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Energy Tomorrow Blog

Innovation and Methane Emissions

methane emissions  innovation  technology  hydraulic fracturing  epa ghg regulations 

Mark Green

Mark Green
Posted April 3, 2014

A competitive marketplace is the sowing field for innovation and investment. Look no further than the advanced hydraulic fracturing and horizontal drilling that launched America’s ongoing shale energy revolution. Shale development features cutting-edge technology to increase output and efficiency and to make operations as safe and clean as possible. An example of this can be found in methane emissions.

While some call for government-directed efforts to reduce emissions, industry already is on this – through its own leadership and investments – and is achieving good results. 

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Study: Natural Gas Drilling Emits Less Methane Than Previously Estimated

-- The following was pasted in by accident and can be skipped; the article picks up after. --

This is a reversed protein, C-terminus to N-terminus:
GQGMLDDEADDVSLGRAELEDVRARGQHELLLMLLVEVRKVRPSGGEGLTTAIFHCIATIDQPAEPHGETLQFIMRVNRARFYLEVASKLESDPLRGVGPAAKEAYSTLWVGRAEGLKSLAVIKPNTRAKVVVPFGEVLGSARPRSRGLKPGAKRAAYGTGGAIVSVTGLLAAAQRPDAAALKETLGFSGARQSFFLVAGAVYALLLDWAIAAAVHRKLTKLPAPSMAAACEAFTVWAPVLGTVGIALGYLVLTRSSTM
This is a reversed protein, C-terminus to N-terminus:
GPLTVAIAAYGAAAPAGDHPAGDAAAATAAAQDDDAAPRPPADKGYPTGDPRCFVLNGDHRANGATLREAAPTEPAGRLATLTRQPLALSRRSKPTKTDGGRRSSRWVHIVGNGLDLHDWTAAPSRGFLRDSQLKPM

epa  methane emissions  hydraulic fracturing 

Mark Green

Mark Green
Posted September 17, 2013

A new, comprehensive study by the University of Texas showing methane emissions from natural gas drilling are a fraction of estimates from just a few years ago vouches for industry efforts to reduce methane emissions, suggests existing regulation is working and that an additional regulatory layer isn’t needed.

The UT study, sponsored by a group of interests that includes the Environmental Defense Fund (EDF) and a number of natural gas producers, examined 150 production sites across the U.S. with 489 wells, 27 well completion flowbacks, nine well unloadings and four well workovers. 

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Shale Gas Emissions Study: Garbage In, Garbage Out

coal  fracking  greenhouse gas emissions  hydraulic fracturing  hydrofracking  methane  rhetoric vs reality  carbon dioxide emissions  carbon emissions  co2  eid  energy in depth  methane emissions  natural gas pipelines 

Jane Van Ryan

Jane Van Ryan
Posted April 13, 2011

Calling it "an annual rite of spring," Energy In Depth (EID) debunks the latest Cornell "study" on emissions from shale gas development. Although the study got the attention of The New York Times and other major publications, EID points out on its blog that this isn't the first time that Cornell University Professor Robert Howarth has issued studies or abstracts alleging that shale gas production, especially the process of hydraulic fracturing, emits more methane than previously thought. His goal: casting a pall on the environmental benefits of using clean-burning natural gas. 

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